More changes to grocery shopping

November 23, 2010

If grocery shopping was ever a casual affair, it is no longer.

If grocery shopping was ever a casual affair, it is no longer. So many studies in the past two years have tracked the evolution of purposeful buying with a widening array of savings strategies that the trade might think it understands the latest consumer psyche.

Trouble is, that understanding would be short-lived because the cumulative effects of this lengthy recession continue to spawn change – not only in buying habits but also in the ways people relate to food and food shopping. The Grocery Shopping In The New Economy 2010 study from Vertis Communications, for example, notes that:

  • 57% of men regard themselves as chief grocery shoppers, up from 47% in 2006; this gain is fairly consistent across adult age groups. This compares with 85% of women in both years of comparison.
  • A majority of adults still use newspaper inserts to decide where to shop for groceries and help shape their shopping lists. Although, just 46% of men ages 18 to 34 do so. (Vertis noted corroboration with the National Grocers Association 2010 Consumer Survey Report, conducted by, in which 66% of respondents said they seek grocery specials in newspapers.)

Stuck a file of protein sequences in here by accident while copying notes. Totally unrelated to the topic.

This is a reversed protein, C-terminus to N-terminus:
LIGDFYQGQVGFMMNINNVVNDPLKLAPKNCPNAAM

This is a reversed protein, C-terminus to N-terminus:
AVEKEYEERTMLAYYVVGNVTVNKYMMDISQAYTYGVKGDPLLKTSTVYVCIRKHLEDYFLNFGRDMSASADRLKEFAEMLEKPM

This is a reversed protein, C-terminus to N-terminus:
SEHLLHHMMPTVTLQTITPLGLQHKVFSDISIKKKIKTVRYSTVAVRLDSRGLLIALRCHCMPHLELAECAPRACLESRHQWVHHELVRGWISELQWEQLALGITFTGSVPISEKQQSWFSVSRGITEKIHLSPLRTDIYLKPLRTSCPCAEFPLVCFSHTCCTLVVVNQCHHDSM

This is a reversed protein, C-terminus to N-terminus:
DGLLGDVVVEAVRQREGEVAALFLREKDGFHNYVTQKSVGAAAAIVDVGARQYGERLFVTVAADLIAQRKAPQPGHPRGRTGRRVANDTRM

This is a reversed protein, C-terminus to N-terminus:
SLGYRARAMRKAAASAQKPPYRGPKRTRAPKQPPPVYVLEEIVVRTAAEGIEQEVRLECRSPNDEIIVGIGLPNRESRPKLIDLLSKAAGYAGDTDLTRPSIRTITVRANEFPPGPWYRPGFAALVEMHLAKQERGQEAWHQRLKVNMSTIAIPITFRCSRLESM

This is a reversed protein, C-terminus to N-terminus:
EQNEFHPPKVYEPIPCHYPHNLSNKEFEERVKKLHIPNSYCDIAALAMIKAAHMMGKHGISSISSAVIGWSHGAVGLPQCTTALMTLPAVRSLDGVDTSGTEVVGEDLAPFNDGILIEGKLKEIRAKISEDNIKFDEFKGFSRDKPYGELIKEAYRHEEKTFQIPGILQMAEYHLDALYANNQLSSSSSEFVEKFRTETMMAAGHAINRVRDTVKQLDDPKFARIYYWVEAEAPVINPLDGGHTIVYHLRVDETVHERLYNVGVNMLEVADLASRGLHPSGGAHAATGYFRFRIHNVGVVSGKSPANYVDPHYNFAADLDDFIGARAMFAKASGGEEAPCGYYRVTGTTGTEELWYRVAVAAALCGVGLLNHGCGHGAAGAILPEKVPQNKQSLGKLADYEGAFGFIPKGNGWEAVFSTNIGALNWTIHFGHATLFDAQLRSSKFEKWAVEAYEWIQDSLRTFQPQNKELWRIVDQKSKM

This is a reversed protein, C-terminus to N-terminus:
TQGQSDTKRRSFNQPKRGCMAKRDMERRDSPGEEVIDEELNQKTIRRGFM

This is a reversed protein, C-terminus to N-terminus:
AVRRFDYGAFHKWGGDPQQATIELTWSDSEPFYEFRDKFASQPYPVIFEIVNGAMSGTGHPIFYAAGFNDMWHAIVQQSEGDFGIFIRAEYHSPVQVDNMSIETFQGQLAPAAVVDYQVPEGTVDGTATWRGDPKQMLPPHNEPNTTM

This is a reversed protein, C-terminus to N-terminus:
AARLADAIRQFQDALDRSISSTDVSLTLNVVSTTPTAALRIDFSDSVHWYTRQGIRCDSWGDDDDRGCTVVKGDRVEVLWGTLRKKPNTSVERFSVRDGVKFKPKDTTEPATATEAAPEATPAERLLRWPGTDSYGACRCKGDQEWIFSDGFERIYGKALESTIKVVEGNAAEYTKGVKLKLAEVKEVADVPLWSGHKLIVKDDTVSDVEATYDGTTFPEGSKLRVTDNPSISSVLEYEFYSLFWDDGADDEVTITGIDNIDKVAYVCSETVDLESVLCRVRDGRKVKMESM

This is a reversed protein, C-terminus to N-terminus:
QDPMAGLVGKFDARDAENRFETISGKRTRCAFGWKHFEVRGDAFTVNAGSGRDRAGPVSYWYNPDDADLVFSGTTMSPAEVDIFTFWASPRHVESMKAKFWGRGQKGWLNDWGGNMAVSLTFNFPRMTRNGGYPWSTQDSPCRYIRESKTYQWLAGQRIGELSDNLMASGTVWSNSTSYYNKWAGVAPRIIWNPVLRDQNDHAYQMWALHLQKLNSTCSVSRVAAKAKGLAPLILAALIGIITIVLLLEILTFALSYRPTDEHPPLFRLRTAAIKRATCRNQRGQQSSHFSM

• More than 90% of women age 35 and up and about 80% of men age 35 and up reads direct mail from grocery stores. Three-quarters of these readers redeem direct mail coupons.
  • By contrast, just 13% of adult consumers visited a retailer’s website to plan a store trip within a month prior to answering the survey.
  • Conventional supermarkets remain the preferred choice for perishables (cited by 64.9% of Vertis survey respondents), but encroachment is visible: 19.1% say they usually buy perishables in discount stores, and 8.1% cite wholesale clubs.
  • Indeed, 63% of adults buy perishables at two or more different stores on average within a two-week period; this behavior increases with the presence of children in the household.
  • The supermarket, discounter and club channels are much closer in their ability to attract trips for non-perishables: just 43.4% for supermarkets vs. 38.6% for discounters and 14.1% for wholesale clubs.
  • Price is overwhelmingly the number one factor in store selection among adult men and women in all age groups.

Until the United States can put the recession in its rear-view mirror, consumers will be forced to put price first, The Lempert Report believes. As a result, the niceties of convenience, special order services and similar appeals offered by conventional supermarkets will go just so far in stemming their trip erosion. They must keep these services up, of course, while they find ways to sharpen their price image as competitive strategy number one.